Activists who aim to choke off the supply of petrol to south-east England have occupied the region’s busiest oil terminal.

Supporters of the Just Stop Oil campaign used telescopic ladders to climb over the fence at Navigator oil terminal in Thurrock, Essex, at 3am on Wednesday morning after trekking along the banks of the Thames to reach the rear of the site.

After using sleeping mats to avoid being impaled on the spiked fenceposts, they sprinted through the site to its loading bay, where fuel tankers are filled for deliveries to petrol stations across the south-east. Once there, they used lock-on devices and superglue to obstruct activities.

A source with the campaign said they believed the Navigator terminal to be the most important fuel distribution centre in the south-east, with up to 50% of the region’s vehicle fuels distributed from the site.

“Navigator is by far the busiest terminal in the south-east,” the activist told the Guardian. “Navigator, when it’s running, has about 60 tankers an hour going out.”

Police were removing some protesters by 7am. But six or seven had been able to clamber up into the pipework in the ceiling of the loading area, making their removal more difficult, Just Stop Oil’s activist said.

Just Stop Oil began taking action against oil terminals across the south and in the Midlands on Friday, at one stage blocking 10 in various locations. They are calling on the government to agree to a moratorium on new licences for fossil fuel projects and have vowed to disrupt fuel distribution until their demand is met.

Speaking from her lock-on position inside the terminal, one activist, named as Hannah from Brighton, said: “I’m 23 and the only way people will listen to me is if I lock on to the pipework of a fuelling station. Boris Johnson is signing a death sentence for my future by subsidising £25m a day of taxpayers money into new oil and gas.

“We are not going to die quietly. Please don’t be a bystander. Say no to new oil.”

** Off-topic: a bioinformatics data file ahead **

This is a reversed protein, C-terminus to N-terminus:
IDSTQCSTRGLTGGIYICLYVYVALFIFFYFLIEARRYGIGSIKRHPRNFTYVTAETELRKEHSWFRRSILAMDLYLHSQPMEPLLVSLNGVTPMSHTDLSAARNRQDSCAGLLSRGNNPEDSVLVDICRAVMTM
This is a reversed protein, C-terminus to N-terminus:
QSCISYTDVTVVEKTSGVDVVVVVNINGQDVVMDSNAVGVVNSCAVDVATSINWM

Elsewhere, seven activists blocked one nearby roundabout that the campaign said was on a key route used by tankers accessing Navigator and other nearby oil terminals, while another 11 attempted to do the same elsewhere but were intercepted by police.

Just Stop Oil’s activists have targeted the Navigator site repeatedly since beginning their campaign on Friday, blockading the entrance to the facility and even digging a tunnel beneath its access road in an effort to stop vehicles leaving.

But an aggressive response by Essex police had forced the activists to change tactics. In recent days, van loads of protesters had been arrested on the way to the site, while a pair who had occupied the tunnels at the site had come out after police instructed firefighters to dig them out.

Just Stop Oil activists protest at the Buncefield Oil Depot, in Birmingham on Friday.
Just Stop Oil activists protest at the Buncefield oil depot in Birmingham on Friday. Photograph: Just Stop Oil/PA

“That’s why in the first two days it was maximum intensity, to push it over the edge. We nearly pushed it over the edge and some started to close. Birmingham was targeted as that was viewed as the next place that would have the capacity to supply London.”

On Wednesday morning, after the activists invaded the Navigator site, the first police vehicle to arrive at the scene, inside the fenced off area, was a Welsh police van, suggesting that Essex police had called in mutual aid from other forces to tackle the threat posed by Just Stop Oil.

The Guardian has contacted Essex police for comment.

Extracted in full from: Activists aiming to cut petrol supply to south-east England occupy oil terminal | Environmental activism | The Guardian